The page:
Little Flowers also use their Instagram account to invite us into the lives of the florists, the couriers and the lucky recipients. The world they create online is whimsical, local and hopeful. One can find oneself wishing to be on the receiving end of a delivery, and seeing the stock images of joy when random people receive their flowers compels you to think about sending a special something to a special someone.

Little_flowers.png

3) Don’t talk shop

A common theme among the examples today is that your online presence shouldn’t be a boorish sales pitch. Rather, it should focus on building a positive (and vocal) community around common interests and values.

We love how Lorna Jane, a sportswear company does this. Their slogan ‘Move. Nourish. Believe.’ is complemented perfectly by their blog, which is a collection of recipes, training exercises, inspiring stories and details of community events. They aren’t just marketing a crop top or leggings, they are speaking to their target market about how to live a happier, healthier fuller life.

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4) Tell a great story

Another thing the above examples have in common is that they use voice and visuals to tell a great story with the brand’s inherent values woven throughout.

One of the best stories in the business can be found at Louise Love, Australian fashion designer Alannah Hill’s new label. Given that her former financial backers Factory X have the trademark to her name, Ms Hill has used her backstory to inject a vivid personality into the new brand and by doing so she made it feel as though Alannah Hill™ was the cocoon and Louise Love became the butterfly.

On her website, Ms Hill keeps a ‘secret diary’ about her glamorous rags-to-riches story, infused with baroque glamour, dark humour and a bohemian delight in creation. The way she writes, you can hear the expensive rustle of silks and can imagine how gloriously transformative clothing — her clothing can be.

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Humour is the great leveller, and everyone likes to have a giggle no matter where they are. Lots of b2c companies use humour to great effect, but the gold-star for a truly funny moment definitely belongs to a b2b company, Adobe. Their creative, surprising and hilarious commercial, give us an insightful look into what they do and how it impacts businesses, but it is also one of the funniest ads out there.


They should also get bonus points for turning a potentially dry matter into a laughing one. And they are not a one-trick pony. They have a deck of hilarious ads, if you have a quiet room and some spare time you can check their commercial about Photoshop here and Adobe Marketing Cloud here.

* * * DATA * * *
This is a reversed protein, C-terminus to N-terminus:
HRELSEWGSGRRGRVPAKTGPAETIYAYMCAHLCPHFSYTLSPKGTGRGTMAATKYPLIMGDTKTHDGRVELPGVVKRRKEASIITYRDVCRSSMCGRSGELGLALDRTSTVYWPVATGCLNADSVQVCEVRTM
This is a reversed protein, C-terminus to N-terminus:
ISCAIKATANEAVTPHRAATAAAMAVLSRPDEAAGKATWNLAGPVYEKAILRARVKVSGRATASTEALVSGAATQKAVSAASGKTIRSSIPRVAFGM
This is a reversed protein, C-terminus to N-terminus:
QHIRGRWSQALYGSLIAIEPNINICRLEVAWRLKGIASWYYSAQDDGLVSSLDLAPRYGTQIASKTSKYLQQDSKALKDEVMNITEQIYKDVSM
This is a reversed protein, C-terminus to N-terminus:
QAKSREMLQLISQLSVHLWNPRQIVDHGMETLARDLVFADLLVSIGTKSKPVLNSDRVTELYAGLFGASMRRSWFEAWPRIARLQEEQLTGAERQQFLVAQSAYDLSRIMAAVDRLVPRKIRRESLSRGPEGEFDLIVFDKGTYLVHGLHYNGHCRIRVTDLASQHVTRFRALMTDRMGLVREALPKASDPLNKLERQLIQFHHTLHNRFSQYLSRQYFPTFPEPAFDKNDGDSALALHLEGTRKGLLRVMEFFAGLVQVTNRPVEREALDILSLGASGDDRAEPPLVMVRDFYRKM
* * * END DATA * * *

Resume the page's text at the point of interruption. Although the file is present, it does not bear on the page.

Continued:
How can b2b apply these learnings?

There are several damaging perceptions that b2b companies must combat in order to apply the above:

  • b2b products aren’t as glamorous as consumer products, then there isn’t such a need to put on the razzle dazzle
  • You are marketing to businesses, so glitz might not seem professional
  • People only want fun on their off-times, at work it’s nose to the grind

This paradigm fundamentally ignores a very important point — that business decisions are made by real, actual, fleshy people. People who increasingly work on personal devices at all hours of the day, who want to be informed, entertained and assuaged. People who have problems and want a solution to those problems. It doesn’t matter if you’re wearing a suit or uggies at home, these things don’t change.

In fact, the argument could be made that because b2b products and systems are so complicated, the need to get creative about your brand is even more important than it is in b2b land. Making something that is already glamorous a bit more glamorous, really isn’t a huge leap; the true challenge lies in making something complex and abstract, relatable, enjoyable and human, as Adobe and MailChimp demonstrate.

We hope that the above examples can inspire you to create and consolidate an outstanding online presence. If you need more tips on inbound marketing, you should check out our Quick-start guide to inbound marketing for technology companies today